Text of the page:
Seroprevalence of toxoplasma gondii from free-ranging black bears (Ursus americanus) from Florida

D. L. Chambers, W. A. Ulrey, J. M. Guthrie, O. C.H. Kwok, J. J. Cox, D. S. Maehr, J. P. Dubey

Research output: Contribution to journalArticlepeer-review

9 Scopus citations


Toxoplasma gondii is a significant worldwide parasitic protozoan. In the present study, prevalence of antibodies of T. gondii was examined from 29 free-ranging black bears (Ursus americanus) from south-central Florida where the host species was listed as state threatened during this project. Overall T. gondii prevalence was found to be 44.8, specifically 46.2 in male and 43.8 in female U. americanus, using a modified agglutination test (125 titer). Seroprevalence differences between sexes were not significant (P > 0.05). Results of the present study add supportive data to the growing body of evidence suggesting that U. americanus has one of the highest T. gondii seroprevalences among all known intermediate hosts. In addition, our data emphasize the importance of understanding parasitic disease dynamics from a conservation perspective.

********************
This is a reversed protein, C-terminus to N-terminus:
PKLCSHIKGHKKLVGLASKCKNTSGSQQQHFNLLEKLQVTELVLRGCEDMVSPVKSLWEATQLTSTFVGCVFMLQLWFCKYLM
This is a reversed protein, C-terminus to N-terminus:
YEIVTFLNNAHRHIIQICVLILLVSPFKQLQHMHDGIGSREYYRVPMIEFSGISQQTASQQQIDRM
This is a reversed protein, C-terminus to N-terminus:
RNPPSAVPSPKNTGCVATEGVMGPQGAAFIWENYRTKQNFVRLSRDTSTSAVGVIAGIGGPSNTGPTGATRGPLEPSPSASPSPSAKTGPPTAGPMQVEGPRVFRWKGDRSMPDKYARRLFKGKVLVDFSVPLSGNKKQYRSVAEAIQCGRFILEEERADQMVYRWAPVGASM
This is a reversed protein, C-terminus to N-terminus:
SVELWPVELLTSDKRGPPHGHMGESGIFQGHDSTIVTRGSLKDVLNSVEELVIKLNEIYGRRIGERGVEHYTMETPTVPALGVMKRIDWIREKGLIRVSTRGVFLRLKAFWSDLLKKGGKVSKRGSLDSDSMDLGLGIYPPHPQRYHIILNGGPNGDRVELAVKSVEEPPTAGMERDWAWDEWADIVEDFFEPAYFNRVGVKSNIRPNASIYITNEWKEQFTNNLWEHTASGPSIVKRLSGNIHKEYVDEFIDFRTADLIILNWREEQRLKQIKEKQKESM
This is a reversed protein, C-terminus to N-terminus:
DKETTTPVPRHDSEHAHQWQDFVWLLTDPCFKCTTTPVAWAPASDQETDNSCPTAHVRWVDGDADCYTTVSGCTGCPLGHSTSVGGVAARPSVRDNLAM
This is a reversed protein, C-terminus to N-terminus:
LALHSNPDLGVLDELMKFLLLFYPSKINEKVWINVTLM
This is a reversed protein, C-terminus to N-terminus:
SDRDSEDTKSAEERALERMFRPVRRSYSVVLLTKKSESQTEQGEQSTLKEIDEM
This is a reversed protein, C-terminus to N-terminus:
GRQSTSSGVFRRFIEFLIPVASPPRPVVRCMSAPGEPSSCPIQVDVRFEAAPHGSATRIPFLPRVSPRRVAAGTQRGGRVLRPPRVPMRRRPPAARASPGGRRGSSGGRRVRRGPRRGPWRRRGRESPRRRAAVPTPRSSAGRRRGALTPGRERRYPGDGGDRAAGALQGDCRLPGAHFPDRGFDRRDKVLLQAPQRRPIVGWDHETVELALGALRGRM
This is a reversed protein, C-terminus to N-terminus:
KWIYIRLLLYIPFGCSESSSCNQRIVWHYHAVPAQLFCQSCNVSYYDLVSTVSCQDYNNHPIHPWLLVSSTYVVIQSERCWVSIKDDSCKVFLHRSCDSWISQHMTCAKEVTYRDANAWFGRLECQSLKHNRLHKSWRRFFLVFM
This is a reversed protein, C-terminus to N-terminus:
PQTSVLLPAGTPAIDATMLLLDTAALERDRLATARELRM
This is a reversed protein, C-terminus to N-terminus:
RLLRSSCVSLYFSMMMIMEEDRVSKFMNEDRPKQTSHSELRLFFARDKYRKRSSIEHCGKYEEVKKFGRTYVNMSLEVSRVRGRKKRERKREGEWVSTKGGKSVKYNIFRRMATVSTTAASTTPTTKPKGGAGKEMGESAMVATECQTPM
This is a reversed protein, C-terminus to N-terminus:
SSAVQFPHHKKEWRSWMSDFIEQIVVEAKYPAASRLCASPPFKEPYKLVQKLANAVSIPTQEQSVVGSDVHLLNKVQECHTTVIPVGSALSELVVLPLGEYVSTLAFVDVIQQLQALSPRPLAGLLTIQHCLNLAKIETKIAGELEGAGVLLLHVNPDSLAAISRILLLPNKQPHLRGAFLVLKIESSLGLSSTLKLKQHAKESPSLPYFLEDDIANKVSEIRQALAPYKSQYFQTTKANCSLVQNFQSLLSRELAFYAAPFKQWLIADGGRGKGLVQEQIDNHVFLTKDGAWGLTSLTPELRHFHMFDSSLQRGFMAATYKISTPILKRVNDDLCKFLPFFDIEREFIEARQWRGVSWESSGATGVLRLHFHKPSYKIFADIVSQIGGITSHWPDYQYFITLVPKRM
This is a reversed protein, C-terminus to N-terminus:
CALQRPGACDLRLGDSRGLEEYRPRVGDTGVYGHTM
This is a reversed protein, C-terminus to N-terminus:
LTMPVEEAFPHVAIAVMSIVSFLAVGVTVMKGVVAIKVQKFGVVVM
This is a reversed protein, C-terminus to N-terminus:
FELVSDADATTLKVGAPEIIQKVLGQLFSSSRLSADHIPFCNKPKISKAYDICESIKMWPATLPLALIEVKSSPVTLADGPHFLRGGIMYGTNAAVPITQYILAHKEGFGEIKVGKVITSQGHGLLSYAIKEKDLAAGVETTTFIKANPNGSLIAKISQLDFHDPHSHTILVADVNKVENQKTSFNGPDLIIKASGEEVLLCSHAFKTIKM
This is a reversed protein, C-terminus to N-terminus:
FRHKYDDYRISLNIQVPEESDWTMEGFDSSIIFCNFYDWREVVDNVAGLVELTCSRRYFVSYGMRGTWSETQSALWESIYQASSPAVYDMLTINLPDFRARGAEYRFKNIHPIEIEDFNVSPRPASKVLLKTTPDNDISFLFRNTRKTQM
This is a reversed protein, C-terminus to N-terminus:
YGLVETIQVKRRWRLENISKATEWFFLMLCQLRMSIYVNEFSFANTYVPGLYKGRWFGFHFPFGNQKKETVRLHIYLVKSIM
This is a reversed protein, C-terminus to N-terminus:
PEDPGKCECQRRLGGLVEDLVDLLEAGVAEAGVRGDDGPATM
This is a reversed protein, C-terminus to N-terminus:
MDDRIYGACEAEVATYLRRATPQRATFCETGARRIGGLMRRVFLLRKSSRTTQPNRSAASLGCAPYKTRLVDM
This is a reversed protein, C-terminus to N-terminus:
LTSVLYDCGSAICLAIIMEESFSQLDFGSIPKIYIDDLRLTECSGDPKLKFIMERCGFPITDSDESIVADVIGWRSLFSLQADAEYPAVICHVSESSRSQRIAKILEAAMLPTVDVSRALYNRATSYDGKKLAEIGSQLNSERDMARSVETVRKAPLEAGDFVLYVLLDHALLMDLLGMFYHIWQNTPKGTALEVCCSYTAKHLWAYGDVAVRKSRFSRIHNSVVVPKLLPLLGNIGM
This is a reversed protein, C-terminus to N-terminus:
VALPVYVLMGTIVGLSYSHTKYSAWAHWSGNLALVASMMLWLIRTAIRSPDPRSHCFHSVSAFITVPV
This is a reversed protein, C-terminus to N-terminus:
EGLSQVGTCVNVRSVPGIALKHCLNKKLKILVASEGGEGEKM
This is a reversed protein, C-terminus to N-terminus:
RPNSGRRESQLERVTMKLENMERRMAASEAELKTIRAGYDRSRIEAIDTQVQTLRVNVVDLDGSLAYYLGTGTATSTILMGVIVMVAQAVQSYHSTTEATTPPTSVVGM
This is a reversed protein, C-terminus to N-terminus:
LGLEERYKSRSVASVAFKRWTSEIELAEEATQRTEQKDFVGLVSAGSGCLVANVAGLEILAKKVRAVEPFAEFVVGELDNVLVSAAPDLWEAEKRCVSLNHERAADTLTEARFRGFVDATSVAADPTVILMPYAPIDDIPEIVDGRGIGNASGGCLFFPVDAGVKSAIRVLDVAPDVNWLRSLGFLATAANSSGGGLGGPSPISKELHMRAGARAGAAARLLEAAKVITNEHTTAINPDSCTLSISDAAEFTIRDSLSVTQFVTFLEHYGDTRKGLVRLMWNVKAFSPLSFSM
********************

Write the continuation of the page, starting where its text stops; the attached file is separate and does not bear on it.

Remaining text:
Original languageEnglish
Pages (from-to)674-675
Number of pages2
JournalJournal of Parasitology
Issue number3
StatePublished - Jun 2012

ASJC Scopus subject areas

  • Parasitology
  • Ecology, Evolution, Behavior and Systematics


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